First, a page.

The head of the Federal Communications Commission announced a new plan Wednesday to bring high-speed internet to some of the nation's poorest children.
The discounted service would cost $9.95 a month, about a fifth of the national average. Cable and computer companies are teaming up with non-profits and the FCC to bring the internet to the masses.
"Whether we're talking about jobs, education or health care in this day and age getting on line is necessity not a convenience," FCC Chairman Julius Genachowski said during the announcement.
The program will be open to families with at least one child in the national school lunch program. The FCC says it won't cost taxpayers a dime.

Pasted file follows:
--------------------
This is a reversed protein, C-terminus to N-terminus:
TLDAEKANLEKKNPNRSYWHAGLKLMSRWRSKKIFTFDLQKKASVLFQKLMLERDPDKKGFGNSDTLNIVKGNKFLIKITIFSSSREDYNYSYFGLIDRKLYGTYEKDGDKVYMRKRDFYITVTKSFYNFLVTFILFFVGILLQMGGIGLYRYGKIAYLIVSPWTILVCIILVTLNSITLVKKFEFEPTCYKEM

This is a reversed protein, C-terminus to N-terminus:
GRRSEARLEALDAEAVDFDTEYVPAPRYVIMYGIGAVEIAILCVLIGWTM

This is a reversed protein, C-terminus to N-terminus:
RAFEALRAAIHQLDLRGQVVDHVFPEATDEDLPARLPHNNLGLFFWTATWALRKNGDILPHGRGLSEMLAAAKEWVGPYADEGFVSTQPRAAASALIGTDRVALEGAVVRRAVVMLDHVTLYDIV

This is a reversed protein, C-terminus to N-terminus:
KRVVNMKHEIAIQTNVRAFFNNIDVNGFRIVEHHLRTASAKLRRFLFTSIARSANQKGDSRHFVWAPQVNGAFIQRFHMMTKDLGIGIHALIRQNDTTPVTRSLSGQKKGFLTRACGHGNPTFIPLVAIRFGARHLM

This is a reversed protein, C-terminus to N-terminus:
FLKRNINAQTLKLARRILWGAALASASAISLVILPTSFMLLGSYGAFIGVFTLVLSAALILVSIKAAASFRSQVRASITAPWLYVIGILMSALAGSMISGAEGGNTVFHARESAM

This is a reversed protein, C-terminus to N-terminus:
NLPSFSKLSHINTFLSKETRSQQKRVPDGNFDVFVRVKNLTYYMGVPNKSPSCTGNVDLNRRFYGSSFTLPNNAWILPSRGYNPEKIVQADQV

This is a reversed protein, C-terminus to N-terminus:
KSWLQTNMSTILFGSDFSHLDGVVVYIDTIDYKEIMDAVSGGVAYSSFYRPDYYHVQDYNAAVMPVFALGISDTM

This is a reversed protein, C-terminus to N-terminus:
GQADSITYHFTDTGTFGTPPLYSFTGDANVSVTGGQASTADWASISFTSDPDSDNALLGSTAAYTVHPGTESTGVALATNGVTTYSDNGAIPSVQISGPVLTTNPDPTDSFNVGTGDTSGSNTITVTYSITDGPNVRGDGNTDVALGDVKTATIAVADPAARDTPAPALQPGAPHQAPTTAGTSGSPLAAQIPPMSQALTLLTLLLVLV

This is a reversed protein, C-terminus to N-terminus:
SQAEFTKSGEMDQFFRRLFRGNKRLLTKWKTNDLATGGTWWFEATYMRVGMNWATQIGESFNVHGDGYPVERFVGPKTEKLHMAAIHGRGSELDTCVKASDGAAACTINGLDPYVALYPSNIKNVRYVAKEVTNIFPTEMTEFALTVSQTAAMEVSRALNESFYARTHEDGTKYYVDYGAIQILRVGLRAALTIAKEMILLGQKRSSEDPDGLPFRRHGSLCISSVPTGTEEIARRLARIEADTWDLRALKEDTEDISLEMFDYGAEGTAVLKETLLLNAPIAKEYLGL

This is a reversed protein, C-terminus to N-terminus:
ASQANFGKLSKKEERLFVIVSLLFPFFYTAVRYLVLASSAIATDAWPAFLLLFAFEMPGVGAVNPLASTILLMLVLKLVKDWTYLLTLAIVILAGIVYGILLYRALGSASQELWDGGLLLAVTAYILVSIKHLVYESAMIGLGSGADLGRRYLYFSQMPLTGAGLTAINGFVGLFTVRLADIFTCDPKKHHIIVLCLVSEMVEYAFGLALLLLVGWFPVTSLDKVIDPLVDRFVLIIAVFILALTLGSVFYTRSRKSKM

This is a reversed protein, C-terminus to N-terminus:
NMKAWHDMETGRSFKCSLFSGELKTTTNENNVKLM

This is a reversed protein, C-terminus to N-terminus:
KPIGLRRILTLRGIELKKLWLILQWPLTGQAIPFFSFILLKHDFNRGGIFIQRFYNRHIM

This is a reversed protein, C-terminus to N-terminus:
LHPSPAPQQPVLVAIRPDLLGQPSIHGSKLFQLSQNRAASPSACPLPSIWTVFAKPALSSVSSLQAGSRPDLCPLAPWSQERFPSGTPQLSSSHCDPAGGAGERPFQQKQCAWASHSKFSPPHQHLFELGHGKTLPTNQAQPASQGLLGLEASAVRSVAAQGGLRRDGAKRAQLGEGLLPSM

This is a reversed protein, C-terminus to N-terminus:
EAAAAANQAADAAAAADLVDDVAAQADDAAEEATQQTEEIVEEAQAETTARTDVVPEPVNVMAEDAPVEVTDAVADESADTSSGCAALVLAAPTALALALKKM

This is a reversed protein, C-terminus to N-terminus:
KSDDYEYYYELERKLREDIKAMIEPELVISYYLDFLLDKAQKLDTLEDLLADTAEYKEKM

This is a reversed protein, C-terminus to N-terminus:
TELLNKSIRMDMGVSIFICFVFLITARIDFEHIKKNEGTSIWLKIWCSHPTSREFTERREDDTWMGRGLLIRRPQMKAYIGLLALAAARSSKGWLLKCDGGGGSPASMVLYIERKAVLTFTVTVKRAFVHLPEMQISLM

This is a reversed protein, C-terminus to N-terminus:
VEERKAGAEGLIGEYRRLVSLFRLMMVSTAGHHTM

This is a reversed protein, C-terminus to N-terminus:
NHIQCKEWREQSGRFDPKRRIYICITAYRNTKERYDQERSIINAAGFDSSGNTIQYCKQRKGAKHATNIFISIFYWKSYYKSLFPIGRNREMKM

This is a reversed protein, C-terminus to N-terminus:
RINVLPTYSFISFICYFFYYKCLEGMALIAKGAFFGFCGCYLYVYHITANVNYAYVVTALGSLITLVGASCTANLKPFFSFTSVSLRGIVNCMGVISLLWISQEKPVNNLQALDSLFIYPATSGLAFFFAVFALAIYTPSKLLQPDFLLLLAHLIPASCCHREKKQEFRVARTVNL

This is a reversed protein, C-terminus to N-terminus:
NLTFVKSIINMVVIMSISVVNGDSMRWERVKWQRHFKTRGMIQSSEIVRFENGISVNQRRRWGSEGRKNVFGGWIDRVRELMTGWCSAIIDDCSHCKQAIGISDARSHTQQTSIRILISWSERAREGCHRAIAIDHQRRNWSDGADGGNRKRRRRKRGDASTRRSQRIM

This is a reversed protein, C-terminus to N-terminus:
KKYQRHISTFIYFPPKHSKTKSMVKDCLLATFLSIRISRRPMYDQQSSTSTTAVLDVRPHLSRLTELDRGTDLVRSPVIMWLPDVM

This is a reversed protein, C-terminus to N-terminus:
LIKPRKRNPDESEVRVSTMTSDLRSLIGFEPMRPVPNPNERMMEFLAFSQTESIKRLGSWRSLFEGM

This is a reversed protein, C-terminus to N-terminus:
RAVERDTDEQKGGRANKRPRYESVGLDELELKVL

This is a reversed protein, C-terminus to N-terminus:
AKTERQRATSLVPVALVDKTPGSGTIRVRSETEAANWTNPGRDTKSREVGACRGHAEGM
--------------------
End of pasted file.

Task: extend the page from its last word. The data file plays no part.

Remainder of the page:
It's estimated 100 million Americans, a third of the nation, still don't have access to high speed internet. The FCC says that's mostly because of the steep subscription prices averaging $45 a month.
Cable providers including Comcast, NBC's parent company, have agreed to slash their monthly subscription rates. Redemptech, a computer re-manufacturer, is offering refurbished computers starting at $150.
Microsoft says it's working on its own low-cost computer which would retail for around $250.